The R.E curriculum is built upon clear building blocks returning to concepts systematically and sequentially allowing pupils to build on previous learning and acquire a rich, deep knowledge and understanding of Christian belief and practice. In using the Understanding Christianity resource, teachers plan lessons that engage pupils with biblical text and challenge them through exploration and core concepts and questions. Additionally, the curriculum will provide opportunities for meaningful and informed discussion regarding a range of religions and worldviews, supporting their understanding of foundational text, beliefs, rituals and practices.
The building blocks contain clear knowledge steps against which pupils are assessed – please see Assessment – Foundation subjects on the school website.
The use of Understanding Christianity also promotes the teaching and learning of three elements:
1) Making sense of text, 2) Understanding Impact, 3) Making Connections.
It is expected that pupils when demonstrating a ‘secure’ knowledge will do so through application of the three elements. When demonstrating ‘mastery’ pupils will be expected to express their knowledge and challenge their thinking through use of Bloom’s higher level thinking skills such as analysis, evaluation and creation.
Spiral of concepts covered
Kingdom of God
Kingdom of God
Kingdom of God
Definitions of concepts covered:
- 1) God: Fundamental to world religions is the belief in a God. Christian belief is the existence of God; Father, Son and Holy Spirit. The concept of the supreme being is shared by many of the world’s religions and in this section of the programme pupils will gain an understanding of how this is portrayed within Christianity and Islam.
In Y3 pupils are introduced to Islam. They will learn how Muslims perceive God, become familiar with other names used for God, and learn about how and where Muslims worship.
2) Creation: This concept explores the understanding that the universe and human life can be viewed as God’s good creation. Humans are made in the image of God. Humans have a tendency to go their own way rather than keep their place in relation to their Creation. This attitude is called sin, and Genesis 3 gives an account of this rebellion, popularly known as ‘the Fall’. This describes a catastrophic separation between God and humans, between humans and each other and the environment; setting out the root cause for many of humanity’s problems. The programme also allows for an understanding based purely on a scientific and humanist worldview – recognising that creation can be seen solely as a scientific phenomenon and that human beings have it within their capacity to successfully look after the planet and themselves.
In Y5 pupils also explore different world views, including that of Humanism, and perspectives on the Subject of Creation. They will have an opportunity to interpret and compare text from different world religions as well as scientific sources.
3) Incarnation: To begin with the programme focuses on how The New Testament presents this as a Christian concept, Jesus as the answer: the Messiah and Saviour, who will repair the effects of sin and the Fall offering a way for humans to be at one with God again. For Christians incarnation means that Jesus is God in the flesh, and that, in Jesus, God came to live among humans. The programme goes on to support pupils in their learning of how the concepts of incarnation and being saved are used in the religion of Hinduism.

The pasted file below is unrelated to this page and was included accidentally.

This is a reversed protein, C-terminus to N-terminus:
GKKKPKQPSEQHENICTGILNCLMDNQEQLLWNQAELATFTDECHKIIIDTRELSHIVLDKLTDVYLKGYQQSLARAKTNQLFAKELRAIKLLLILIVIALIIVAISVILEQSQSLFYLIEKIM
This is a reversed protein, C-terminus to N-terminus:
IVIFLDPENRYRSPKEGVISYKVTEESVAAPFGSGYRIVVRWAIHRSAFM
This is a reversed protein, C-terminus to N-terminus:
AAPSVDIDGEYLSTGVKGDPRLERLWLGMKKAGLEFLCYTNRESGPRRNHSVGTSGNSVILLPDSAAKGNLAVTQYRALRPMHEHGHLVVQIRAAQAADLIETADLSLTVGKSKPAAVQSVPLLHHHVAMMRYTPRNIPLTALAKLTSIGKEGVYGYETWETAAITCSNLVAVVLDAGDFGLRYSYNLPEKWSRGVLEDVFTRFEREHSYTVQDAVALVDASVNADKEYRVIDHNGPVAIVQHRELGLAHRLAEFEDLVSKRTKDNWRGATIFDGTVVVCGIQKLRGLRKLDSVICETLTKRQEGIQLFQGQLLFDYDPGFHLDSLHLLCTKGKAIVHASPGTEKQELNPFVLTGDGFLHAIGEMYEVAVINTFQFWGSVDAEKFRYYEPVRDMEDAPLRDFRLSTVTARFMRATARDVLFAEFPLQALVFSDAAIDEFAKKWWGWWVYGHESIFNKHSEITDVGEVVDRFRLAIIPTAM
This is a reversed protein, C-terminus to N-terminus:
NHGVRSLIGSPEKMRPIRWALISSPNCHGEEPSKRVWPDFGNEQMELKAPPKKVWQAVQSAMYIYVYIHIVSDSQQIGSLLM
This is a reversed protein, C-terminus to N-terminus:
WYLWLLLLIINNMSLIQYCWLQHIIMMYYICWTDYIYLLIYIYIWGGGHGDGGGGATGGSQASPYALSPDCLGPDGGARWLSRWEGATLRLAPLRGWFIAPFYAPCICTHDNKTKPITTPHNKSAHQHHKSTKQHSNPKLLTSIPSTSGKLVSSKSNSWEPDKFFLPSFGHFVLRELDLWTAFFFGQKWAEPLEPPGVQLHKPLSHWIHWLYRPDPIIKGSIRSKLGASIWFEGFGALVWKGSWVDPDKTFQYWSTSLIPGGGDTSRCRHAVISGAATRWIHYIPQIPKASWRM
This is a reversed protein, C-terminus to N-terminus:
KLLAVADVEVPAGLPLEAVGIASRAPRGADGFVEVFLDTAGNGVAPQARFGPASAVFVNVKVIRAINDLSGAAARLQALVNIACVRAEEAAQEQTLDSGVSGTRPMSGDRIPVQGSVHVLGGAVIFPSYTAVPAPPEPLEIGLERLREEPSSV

In Y1 pupils will be introduced to Hinduism. They will learn about Hindus’ belief in reincarnation, how Brahman is expressed though different gods and goddesses and have an opportunity to compare a church to a Hindu temple.
4) Salvation: The programme looks at how the concept of salvation is portrayed through Jesus’ death and resurrection, affecting the rescue or salvation of humans by opening the way back to restoration with God through the forgiveness of sins. Pupils will also have opportunity to learn about how this concept and other important features of world religions are celebrated through Holly Weeks, including that of Ramadan in Islam. As they get older pupils will be encouraged to follow their own interests, finding out about figures of salvation from different world religions.
In Y6 pupils will further develop their understanding of Islam. They will learn about how Muslims live out their faith through adherence to the five pillars of Islam, the holy scripture of the Qur’an and through participation in Ramadan, a Holy Week in Islam.
5) Kingdom of God: The Bible relates the concept of ‘God’s Kingdom’ having begun in human hearts through Jesus. The idea of the ‘Kingdom of God’ reflects God’s ideal for human life in the world – a vision of life in the way God intended for human beings. Christians look forward to a time when God’s rule is fulfilled at some future point, in a restored transformed heaven and earth. The programme directs pupils learning about how this Kingdom of God is lived out across the world wide Christian church but also of how the world religion of Islam relates its own concept of the Kingdom of God.
In Y2 pupils will be introduced to the diversity of religions and world views including that of humanism. They will look at how humans try to improve the world, where they get their inspiration from to want to help improve the world, such as from sacred books, moral outlooks and other people.
6) Gospel: The concept of Gospel is represented within Christianity as Jesus’ incarnation is ‘Good News’ for all people. Gospel means ‘good news’. His life, teaching and ministry embody what it is like to be one of the people of God, what it means to live in relationship with God. Jesus’ example and teaching emphasise loving one’s neighbour - particularly the weak and vulnerable - as part of loving God. Pupils will have the opportunity to learn the idea of a Gospel is portrayed within Christianity, Islam and Buddhism, of how it challenges people to evaluate how they live their lives.